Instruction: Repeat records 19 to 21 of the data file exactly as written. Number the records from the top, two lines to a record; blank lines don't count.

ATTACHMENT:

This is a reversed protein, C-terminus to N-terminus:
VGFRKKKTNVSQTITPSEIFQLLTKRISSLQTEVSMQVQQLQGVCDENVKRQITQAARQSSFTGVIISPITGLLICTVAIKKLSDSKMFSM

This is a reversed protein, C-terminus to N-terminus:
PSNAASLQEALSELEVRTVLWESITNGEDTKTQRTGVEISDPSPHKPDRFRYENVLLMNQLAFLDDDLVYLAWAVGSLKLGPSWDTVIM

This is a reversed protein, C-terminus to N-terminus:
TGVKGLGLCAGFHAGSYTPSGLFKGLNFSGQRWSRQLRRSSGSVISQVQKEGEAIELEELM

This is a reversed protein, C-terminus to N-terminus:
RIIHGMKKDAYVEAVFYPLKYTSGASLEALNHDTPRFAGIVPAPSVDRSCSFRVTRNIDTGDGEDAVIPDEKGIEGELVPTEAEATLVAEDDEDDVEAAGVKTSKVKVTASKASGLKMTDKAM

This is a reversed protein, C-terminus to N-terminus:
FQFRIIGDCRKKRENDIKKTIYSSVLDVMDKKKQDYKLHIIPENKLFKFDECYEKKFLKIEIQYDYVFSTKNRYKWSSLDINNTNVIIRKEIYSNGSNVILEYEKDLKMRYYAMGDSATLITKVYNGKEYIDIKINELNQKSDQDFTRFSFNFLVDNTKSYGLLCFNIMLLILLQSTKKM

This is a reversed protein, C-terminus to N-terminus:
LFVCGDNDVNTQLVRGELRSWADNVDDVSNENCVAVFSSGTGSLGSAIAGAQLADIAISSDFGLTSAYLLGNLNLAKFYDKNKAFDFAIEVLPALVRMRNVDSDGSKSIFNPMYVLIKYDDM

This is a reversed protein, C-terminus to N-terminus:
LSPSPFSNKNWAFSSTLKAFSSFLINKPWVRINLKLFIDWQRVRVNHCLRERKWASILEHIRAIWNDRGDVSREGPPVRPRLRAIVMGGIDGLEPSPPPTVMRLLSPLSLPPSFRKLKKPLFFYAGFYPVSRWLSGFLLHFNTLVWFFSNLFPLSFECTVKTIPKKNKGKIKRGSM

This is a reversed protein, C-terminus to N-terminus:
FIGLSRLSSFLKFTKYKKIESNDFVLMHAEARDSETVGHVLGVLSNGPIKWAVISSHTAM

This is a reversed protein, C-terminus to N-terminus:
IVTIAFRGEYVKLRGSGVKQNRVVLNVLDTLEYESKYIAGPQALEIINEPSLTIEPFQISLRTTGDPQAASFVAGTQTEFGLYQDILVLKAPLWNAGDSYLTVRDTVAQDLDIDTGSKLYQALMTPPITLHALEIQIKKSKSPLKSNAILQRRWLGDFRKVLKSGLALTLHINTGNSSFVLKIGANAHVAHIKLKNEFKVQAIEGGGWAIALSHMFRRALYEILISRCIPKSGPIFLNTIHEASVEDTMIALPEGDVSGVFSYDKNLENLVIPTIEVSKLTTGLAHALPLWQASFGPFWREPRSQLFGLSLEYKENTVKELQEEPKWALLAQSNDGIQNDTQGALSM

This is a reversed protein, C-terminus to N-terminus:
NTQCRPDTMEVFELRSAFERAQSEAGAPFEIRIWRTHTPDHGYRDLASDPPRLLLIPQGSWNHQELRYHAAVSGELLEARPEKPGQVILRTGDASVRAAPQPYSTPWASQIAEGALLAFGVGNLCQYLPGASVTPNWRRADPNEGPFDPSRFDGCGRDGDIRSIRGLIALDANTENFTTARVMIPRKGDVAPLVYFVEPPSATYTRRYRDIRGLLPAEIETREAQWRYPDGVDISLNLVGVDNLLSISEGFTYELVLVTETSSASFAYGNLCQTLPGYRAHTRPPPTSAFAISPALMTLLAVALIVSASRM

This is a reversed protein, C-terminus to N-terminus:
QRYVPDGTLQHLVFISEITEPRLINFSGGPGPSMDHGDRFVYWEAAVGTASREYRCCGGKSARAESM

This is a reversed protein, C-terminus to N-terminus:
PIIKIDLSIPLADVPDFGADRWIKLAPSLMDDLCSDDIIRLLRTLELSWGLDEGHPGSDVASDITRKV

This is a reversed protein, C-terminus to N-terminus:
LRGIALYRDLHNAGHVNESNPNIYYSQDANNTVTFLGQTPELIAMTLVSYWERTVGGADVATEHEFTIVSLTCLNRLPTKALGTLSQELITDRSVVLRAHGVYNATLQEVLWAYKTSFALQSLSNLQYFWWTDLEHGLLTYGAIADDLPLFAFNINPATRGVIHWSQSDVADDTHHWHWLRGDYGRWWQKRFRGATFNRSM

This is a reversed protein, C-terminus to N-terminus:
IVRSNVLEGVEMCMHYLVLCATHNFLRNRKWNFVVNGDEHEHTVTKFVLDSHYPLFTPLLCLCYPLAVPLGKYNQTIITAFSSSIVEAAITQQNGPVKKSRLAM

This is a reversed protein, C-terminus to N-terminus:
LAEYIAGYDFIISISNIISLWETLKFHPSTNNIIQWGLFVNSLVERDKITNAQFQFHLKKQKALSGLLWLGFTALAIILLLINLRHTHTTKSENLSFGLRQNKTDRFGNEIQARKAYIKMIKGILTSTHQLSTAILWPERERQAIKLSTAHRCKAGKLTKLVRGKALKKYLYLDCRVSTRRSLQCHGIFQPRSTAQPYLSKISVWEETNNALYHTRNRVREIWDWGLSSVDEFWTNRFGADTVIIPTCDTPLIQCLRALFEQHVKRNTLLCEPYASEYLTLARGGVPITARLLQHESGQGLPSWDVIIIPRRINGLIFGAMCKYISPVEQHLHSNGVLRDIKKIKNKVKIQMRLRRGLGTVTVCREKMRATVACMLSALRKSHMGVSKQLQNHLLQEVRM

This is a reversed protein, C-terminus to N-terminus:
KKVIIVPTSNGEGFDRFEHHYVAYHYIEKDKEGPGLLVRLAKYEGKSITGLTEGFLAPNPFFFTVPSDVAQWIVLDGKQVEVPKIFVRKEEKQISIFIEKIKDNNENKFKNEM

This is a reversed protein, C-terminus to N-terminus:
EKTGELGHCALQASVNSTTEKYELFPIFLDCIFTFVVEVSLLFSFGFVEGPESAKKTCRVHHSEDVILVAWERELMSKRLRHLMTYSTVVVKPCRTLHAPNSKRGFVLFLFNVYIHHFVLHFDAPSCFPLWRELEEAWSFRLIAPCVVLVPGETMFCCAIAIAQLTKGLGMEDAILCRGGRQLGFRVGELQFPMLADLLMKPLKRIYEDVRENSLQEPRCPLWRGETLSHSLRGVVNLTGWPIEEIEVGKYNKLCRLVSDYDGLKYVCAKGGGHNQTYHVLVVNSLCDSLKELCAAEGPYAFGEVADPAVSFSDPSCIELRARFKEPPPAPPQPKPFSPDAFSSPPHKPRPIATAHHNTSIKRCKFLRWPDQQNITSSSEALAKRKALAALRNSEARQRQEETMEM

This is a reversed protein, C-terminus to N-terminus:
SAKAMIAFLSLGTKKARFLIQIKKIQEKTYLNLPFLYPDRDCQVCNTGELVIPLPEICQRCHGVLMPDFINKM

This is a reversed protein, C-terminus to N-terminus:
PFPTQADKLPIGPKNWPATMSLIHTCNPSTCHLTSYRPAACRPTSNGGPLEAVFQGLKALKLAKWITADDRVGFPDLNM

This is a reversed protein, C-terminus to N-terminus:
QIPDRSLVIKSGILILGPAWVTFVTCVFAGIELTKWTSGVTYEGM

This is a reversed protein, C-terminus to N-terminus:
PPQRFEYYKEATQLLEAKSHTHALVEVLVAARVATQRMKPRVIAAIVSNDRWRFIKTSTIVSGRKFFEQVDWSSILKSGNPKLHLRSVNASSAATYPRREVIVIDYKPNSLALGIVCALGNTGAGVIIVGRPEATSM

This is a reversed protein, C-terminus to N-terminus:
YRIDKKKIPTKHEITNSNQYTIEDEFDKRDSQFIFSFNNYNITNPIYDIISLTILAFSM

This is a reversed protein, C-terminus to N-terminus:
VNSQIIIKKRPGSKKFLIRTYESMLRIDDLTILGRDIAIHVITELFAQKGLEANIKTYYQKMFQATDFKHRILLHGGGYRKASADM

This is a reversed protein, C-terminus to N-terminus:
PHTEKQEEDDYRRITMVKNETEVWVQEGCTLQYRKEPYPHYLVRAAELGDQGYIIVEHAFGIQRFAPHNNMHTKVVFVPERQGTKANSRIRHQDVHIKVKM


This is a reversed protein, C-terminus to N-terminus:
PFPTQADKLPIGPKNWPATMSLIHTCNPSTCHLTSYRPAACRPTSNGGPLEAVFQGLKALKLAKWITADDRVGFPDLNM

This is a reversed protein, C-terminus to N-terminus:
QIPDRSLVIKSGILILGPAWVTFVTCVFAGIELTKWTSGVTYEGM

This is a reversed protein, C-terminus to N-terminus:
PPQRFEYYKEATQLLEAKSHTHALVEVLVAARVATQRMKPRVIAAIVSNDRWRFIKTSTIVSGRKFFEQVDWSSILKSGNPKLHLRSVNASSAATYPRREVIVIDYKPNSLALGIVCALGNTGAGVIIVGRPEATSM